Frames exert their power not only through what they highlight, but also through what they leave out. In framing, when we create a bias towards one interpretation of our subject, we exclude other aspects, including those that may produce opposite or alternative interpretations.”

The frame might be the area of domestic politics which when focussed upon excessively means that political discourse becomes isolated. This has been the case in the U.K. where foreign affairs has suffered much neglect. Statesmen with detailed understanding of policy seem few. Consequently issues nearby are outside the frame. The events leading up to the invasion of 🇺🇦 Ukraine 🇺🇦 are now the return of the repressed.

The doleful and economically depressed scenario locally has a dreamlike quality at times somewhat reminiscent of paintings by de Chirico or Rene Magritte. Outside the frame there are grander landscapes.

Categories
Book Reviews Film Psychoanalysis

Thoughts on the Skin in Psychoanalysis-a lecture by Leon Brenner

Leon Brenner is an energetic and creative Philosopher and Lacanian Psychoanalyst who lives and works in Berlin. Last week he gave a Zoom talk on the subject of The Dermic Drive in Autism in which he followed this, his schema:-

Counter to the ways it is conceived through both cognitive and identitarian approaches, autism might be productively thought of as a unique subjective structure that sits alongside the classical Freudian structures of psychosis, neurosis, and perversion. Earlier psychoanalytic thinkers have linked autism and the onset of autism to the supposed experience of early disturbances in ‘skin function’. In this talk Dr Leon Brenner will expand this notion of ‘skin function’, exploring its relation to and confection in language. Conceiving the skin as a potential modality of the Freudian drive (Trieb) – the dermic drive – Dr Leon Brenner will seek to unpack how the different relations to and with the Other such a drive would instantiate allow fresh insights into our understandings of autism.

Dr Brenner’s blog may be found at https://leonbrenner.com/

Here are some points of clarification-

  1. Here is what R,D.Hinshelwood has to say in clarification in his book, A Dictonary of Kleinian Thought-Among the previous psychoanalysts studying this subject three in particular drew my attention. Esther Bick whose work included infant observation, the relation between skin sensations and feeling contained, the creation of the experience of the body as an internal space. Bick worked with Donald Meltzer and together they arrived at the concept of Adhesive identification: The possible failure to develop such an integrating primary object (space) appears to be confirmed in work with autistic children (Meltzer et al., 1975) [see AUTISM]. Bick and Meltzer (Meltzer, 1975, 1986) collaborated in describing the ways in which autistic children develop without a sense of internal or external space. Their relationship with objects appears to be a ‘sticking on to’ the object, a mechanism called adhesive identification.

2 Hinshelwood also explains the manner in which mimicry replaces the normal development of internal psychic space-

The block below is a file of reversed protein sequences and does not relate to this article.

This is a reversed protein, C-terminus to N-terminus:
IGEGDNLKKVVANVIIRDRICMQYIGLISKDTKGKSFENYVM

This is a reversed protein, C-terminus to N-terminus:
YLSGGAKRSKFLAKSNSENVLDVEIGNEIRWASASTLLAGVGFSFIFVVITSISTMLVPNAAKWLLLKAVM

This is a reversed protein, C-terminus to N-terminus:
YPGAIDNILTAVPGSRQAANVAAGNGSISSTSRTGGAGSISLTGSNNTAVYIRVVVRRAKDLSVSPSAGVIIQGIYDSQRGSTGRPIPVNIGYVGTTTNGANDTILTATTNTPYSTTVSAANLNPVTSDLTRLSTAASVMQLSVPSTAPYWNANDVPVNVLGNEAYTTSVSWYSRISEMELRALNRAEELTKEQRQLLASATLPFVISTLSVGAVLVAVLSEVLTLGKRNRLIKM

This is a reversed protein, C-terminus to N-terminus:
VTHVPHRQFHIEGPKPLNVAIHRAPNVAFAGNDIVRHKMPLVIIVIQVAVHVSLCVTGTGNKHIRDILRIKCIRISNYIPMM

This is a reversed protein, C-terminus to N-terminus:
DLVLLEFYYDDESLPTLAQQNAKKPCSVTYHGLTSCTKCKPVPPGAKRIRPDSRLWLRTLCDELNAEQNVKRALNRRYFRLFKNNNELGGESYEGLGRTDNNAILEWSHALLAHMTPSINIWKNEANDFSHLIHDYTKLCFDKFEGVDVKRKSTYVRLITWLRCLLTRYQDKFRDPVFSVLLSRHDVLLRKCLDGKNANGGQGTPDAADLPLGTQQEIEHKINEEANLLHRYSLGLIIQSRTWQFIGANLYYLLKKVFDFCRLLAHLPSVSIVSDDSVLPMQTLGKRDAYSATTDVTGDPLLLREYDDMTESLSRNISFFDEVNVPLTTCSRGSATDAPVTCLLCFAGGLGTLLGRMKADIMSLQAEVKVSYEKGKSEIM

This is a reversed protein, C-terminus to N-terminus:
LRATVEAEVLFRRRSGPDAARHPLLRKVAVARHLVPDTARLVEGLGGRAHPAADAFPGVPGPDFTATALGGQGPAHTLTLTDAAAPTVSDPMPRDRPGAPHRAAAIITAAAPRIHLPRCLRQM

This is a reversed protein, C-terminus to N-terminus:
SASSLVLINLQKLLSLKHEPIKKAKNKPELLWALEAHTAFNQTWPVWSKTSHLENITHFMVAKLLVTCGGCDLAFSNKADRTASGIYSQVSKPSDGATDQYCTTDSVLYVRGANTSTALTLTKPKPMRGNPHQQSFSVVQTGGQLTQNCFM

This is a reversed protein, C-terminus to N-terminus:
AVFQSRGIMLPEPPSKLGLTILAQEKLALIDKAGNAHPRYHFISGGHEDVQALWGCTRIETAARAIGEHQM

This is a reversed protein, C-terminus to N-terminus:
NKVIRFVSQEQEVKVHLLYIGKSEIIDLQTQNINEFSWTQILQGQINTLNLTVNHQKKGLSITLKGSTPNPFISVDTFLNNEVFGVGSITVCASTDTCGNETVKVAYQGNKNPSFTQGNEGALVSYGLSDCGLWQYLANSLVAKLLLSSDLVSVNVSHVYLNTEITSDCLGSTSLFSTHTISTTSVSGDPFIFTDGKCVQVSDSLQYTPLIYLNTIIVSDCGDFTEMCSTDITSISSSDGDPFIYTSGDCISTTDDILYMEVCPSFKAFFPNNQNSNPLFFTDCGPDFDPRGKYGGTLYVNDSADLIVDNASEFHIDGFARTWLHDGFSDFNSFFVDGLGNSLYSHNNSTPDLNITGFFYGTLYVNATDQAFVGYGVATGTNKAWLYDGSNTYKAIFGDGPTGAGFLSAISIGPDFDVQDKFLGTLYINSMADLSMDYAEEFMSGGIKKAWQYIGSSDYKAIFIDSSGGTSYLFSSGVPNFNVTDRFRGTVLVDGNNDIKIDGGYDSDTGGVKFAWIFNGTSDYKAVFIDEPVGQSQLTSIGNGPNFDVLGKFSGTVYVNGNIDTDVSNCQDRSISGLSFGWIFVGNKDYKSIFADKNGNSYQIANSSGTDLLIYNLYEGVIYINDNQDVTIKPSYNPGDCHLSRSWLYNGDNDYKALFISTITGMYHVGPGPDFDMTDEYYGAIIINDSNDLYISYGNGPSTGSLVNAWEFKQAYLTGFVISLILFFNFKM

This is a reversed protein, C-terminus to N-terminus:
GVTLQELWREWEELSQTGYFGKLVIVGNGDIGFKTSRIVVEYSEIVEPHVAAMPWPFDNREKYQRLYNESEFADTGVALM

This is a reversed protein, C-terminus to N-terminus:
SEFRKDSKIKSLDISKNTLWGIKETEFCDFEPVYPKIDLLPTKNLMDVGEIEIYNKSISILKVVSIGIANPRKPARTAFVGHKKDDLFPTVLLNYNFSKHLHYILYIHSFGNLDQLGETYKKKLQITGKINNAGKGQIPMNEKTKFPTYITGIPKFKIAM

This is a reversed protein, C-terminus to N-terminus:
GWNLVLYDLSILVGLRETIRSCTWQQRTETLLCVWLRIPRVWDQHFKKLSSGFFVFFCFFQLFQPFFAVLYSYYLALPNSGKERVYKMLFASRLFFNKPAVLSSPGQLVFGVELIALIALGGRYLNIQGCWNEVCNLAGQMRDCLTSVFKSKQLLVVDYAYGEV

projective identification cannot be properly employed because of an absent sense of internal space (see INTERNAL REALITY). Meltzer (Meltzer et al., 1975) took up these ideas and found them important in research into a child-analytic technique with autistic children. Meltzer described a child who

tended to draw pictures of houses, in which there was a house on this side of the paper, and there was a house on the other side of the paper and when you held it up to the light, you saw that the doors were superimposed, you know, a kind of house where you open the front door and step out the back door at the same time. (Meltzer, 1975, p. 300)

In the course of this collaboration, Bick and Meltzer began to recognize a pattern in these ‘second-skin’ formations (see SKIN]. Bick typically called it an act of mimicry. However, what they began to realize was that the mimicry represented the experience, and phantasy, of sticking to an object as opposed to projecting into it [see 13. PROJECTIVE IDENTIFICATION]. A lapse in developing a sense of internal spaces leads to a tendency to relate to objects in a two dimensional way, without depth [see AUTISM]:

The following are some thoughts in no particular order which I had during this engaging seminar:-

  1. This evocative song has been in the background since contemplating this whole issue with it’s phrase “wake up to reality”. Sung here by Frank Sinatra https://youtu.be/C1AHec7sfZ8
  2. There is a body of work which talks about the use of makeup which can become of huge importance in certain stages of life applied so as to display a perfect impression. Frequently referred to interestingly as “warpaint” and acting as a mask or perhaps a second skin. See for instance this https://discover.hubpages.com/education/The-Gallery-of-the-Fool and the work of Joan Riviere https://psychoanalysis.org.uk/our-authors-and-theorists/joan-riviere
  3. There is a particularly interesting chapter in Betty Joseph’s collection “Psychic Equilibrium and Psychic Change” on the analysis of a patient with a rubber fetish in which she discusses the use of projective identification of excitement, oral sadism and how she was able to contain, explain and resolve these issues within the analytic sessions.
  4. It would seem that the elastic and adhesive properties of relationships can be expressed vividly by means of cartoon characters. In particular it is possible to think of matters like “bouncing back” being “caught on the rebound” as well as “sticking together through thick and thin” as well as someone “sticking to another like glue” somewhat unpleasantly or uncomfortably.